Delivering Chanukah foods to loved ones

Photo by ArtMarie / E+

By Linda Morel

Chanukah will likely be observed in this ongoing health crisis by nuclear families or people living under the same roof. In many cases, this will leave grandparents and great-grandparents stranded at home, shut out of Chanukah candle lightings, dinners and parties.

Although these measures are for their safety, this separation may increase their sense of isolation.

But there is something you can do: Make a portable Chanukah dinner and drop it at their homes.

Deliver food in attractive bags filled with disposable containers. Tape clear preparation instructions to the tops. Recipes that don’t require reheating, such as salads or roasted vegetables, are recommended. Pack a small jar of applesauce to accompany latkes. Include a pastry for dessert. Add paper plates and cups with a Chanukah theme and plastic silverware.

For convenience, cook the same recipes for your nuclear family, but make extra servings to give away.

Traditional holiday delicacies prepared by loving hands will bring the warmth of the Festival of Lights to cherished family members and friends. Providing food to the elderly is the most thoughtful gift you can give this Chanukah.

Crispy Latkes | Pareve

Yield: 24-30 latkes

Accumulated wisdom says that the best potatoes for latkes are starchy and low in moisture. Russet Burbanks are supposed to be the best, but King Edwards or Yukon Golds will also work well.

8 russet potatoes
1 egg, hand beaten in a bowl
1 tablespoon flour
¼ teaspoon garlic powder
¼ teaspoon onion powder
Kosher salt to taste and for sprinkling
Corn oil for frying

Peel the potatoes. Cut them in half to fit in the food processor’s feed tube. Using the grating blade, process the potatoes. Place a colander over a mixing large bowl. Move the grated potatoes to the colander and let them sit for 5-10 minutes to drain. Squeeze more moisture out of the potatoes with your palm.

Move the potatoes to a second large bowl. Pour out the potato water from the bowl under the colander, but keep the potato starch accumulated under the water. Scrape the potato starch into the bowl with the potatoes.

Add the remaining ingredients (except the oil). Mix well with a wooden spoon.

Fill two large skillets with ¼-inch of corn oil. Heat over a medium flame. Take rounded tablespoons of grated potato. Flatten them with your palms and squeeze out the liquid into the sink.

Place the raw latkes in the oil. After a couple of minutes, they will rise. Keep flattening them with a firm spatula. Fry the latkes until golden brown and turn them over, frying until golden brown on the other side. Add more oil as needed.

Note: The grated potatoes will continue to weep, creating more water. Tip the bowl and pour it into the sink as it accumulates.

Place two layers of paper towels on a platter. Drain the latkes on paper towels. Sprinkle on more salt. Serve immediately or keep warm in a 200-degree oven. The recipe can be reheated in a 350-degree oven until slightly sizzling.

Roasted Zucchini | Pareve

Serves 6-8

Nonstick vegetable spray
4 medium-sized zucchini
¼ cup olive oil, or more if needed
¼ teaspoon garlic powder
Kosher salt to taste

Heat your oven to 425 degrees. Coat a large ovenproof pan, such as Pyrex, with nonstick spray.

Rinse the zucchini well under cold water. Pat it dry with paper towels. Cut off both ends and discard. Cut each zucchini into thirds crosswise, so you’ll have three barrel-shaped pieces.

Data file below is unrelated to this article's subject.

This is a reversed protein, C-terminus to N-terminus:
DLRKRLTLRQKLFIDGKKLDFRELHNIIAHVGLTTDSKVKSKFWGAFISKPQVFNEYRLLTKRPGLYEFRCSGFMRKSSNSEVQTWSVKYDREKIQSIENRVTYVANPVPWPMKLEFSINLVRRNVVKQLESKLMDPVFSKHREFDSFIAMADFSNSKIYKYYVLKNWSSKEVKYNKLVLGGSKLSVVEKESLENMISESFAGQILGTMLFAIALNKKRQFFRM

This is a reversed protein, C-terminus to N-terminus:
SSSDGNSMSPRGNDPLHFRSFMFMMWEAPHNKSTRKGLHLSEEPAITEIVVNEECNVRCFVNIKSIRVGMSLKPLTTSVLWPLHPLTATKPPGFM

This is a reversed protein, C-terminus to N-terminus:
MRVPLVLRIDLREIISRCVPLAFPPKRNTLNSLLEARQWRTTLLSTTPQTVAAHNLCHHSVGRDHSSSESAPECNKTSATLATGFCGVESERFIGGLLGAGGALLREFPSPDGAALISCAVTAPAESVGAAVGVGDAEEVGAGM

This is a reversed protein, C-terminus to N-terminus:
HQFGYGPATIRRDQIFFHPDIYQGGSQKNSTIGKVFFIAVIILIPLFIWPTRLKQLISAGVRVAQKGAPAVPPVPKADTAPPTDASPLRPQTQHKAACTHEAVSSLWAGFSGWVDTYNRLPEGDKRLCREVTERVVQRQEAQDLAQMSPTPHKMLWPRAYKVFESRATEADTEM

Then cut each third into four vertical slices, which are rectangular, not round. Move them to the prepared pan. Drizzle the zucchini with olive oil and gently stir to coat each piece. Add more oil, if needed. Sprinkle both sides with salt.

Place each zucchini piece skin side up and flesh side down. Roast for an hour, turning every 15 minutes, so the flesh side is up at the end. Zucchini is ready when the flesh is golden brown. Serve immediately or at room temperature. The recipe can be reheated at 350 degrees, or it can be microwaved.

Rosemary Roasted Chicken | Meat

Serves 8

Nonstick vegetable spray
8 chicken leg quarters (drumstick and thigh)
½ teaspoon rosemary
¼ teaspoon garlic powder
Kosher salt to taste
Freshly ground pepper to taste

Heat your oven to 425 degrees. Coat a roasting pan and rack with nonstick spray.

Rinse the chicken under cold water. Pat it dry with paper towels. Sprinkle both sides of the chicken with rosemary, garlic powder, salt and pepper. Use more of each spice if needed or desired. Place the chicken on the roasting pan rack.

Roast for 45 minutes, turning every 10 minutes, until the skin is crisp and a knife inserted at the joint produces clear, not pink, liquid. Serve immediately or at room temperature. The recipe can be briefly reheated at 350 degrees.

Pecan Squares | Pareve

Yield: 16 pecan squares

Nonstick vegetable spray
1 egg
1 cup dark brown sugar, sifted
1 teaspoon vanilla
½ cup flour
¼ teaspoon baking soda
¼ teaspoon granulated salt (not coarse kosher salt)
⅛ teaspoon cinnamon
⅛ teaspoon nutmeg
1 cup pecans, coarsely chopped

Heat your oven to 350 degrees. Coat an 8-inch-by-8-inch baking pan with nonstick spray.

Place the egg, brown sugar and vanilla into a large mixing bowl. Using an electric beater, mix on a low speed. Add the flour, baking soda, salt, cinnamon and nutmeg. Mix until well combined. Stir in the pecans.

Spread the dough in the prepared pan. Bake for 20 minutes, until the edges turn golden but the center is still soft. A cake tester inserted into the center will come out almost clean. Do not overbake.

Cool to room temperature before cutting it in squares. Cut four rows across and four rows down. Serve while warm or at room temperature. Pecan squares can be stored in an airtight plastic container for two days. They can be frozen.

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